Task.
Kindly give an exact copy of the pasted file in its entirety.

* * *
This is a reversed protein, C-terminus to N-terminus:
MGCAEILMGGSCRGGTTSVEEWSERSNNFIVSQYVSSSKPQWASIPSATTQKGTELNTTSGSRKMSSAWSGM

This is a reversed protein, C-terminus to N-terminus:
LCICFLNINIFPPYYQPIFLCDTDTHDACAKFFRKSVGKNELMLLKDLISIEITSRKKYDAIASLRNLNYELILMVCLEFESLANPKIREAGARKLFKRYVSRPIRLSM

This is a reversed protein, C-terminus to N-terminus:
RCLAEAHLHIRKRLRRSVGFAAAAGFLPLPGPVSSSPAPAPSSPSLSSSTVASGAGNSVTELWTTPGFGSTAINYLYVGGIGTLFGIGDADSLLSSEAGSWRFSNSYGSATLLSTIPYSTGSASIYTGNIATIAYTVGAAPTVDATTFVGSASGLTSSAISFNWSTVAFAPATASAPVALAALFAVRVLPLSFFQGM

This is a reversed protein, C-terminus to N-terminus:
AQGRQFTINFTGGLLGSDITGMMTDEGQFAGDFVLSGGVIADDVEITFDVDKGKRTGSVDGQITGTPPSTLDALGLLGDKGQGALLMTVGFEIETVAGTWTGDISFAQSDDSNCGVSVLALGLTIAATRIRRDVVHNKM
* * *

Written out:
This is a reversed protein, C-terminus to N-terminus:
MGCAEILMGGSCRGGTTSVEEWSERSNNFIVSQYVSSSKPQWASIPSATTQKGTELNTTSGSRKMSSAWSGM

This is a reversed protein, C-terminus to N-terminus:
LCICFLNINIFPPYYQPIFLCDTDTHDACAKFFRKSVGKNELMLLKDLISIEITSRKKYDAIASLRNLNYELILMVCLEFESLANPKIREAGARKLFKRYVSRPIRLSM

This is a reversed protein, C-terminus to N-terminus:
RCLAEAHLHIRKRLRRSVGFAAAAGFLPLPGPVSSSPAPAPSSPSLSSSTVASGAGNSVTELWTTPGFGSTAINYLYVGGIGTLFGIGDADSLLSSEAGSWRFSNSYGSATLLSTIPYSTGSASIYTGNIATIAYTVGAAPTVDATTFVGSASGLTSSAISFNWSTVAFAPATASAPVALAALFAVRVLPLSFFQGM

This is a reversed protein, C-terminus to N-terminus:
AQGRQFTINFTGGLLGSDITGMMTDEGQFAGDFVLSGGVIADDVEITFDVDKGKRTGSVDGQITGTPPSTLDALGLLGDKGQGALLMTVGFEIETVAGTWTGDISFAQSDDSNCGVSVLALGLTIAATRIRRDVVHNKM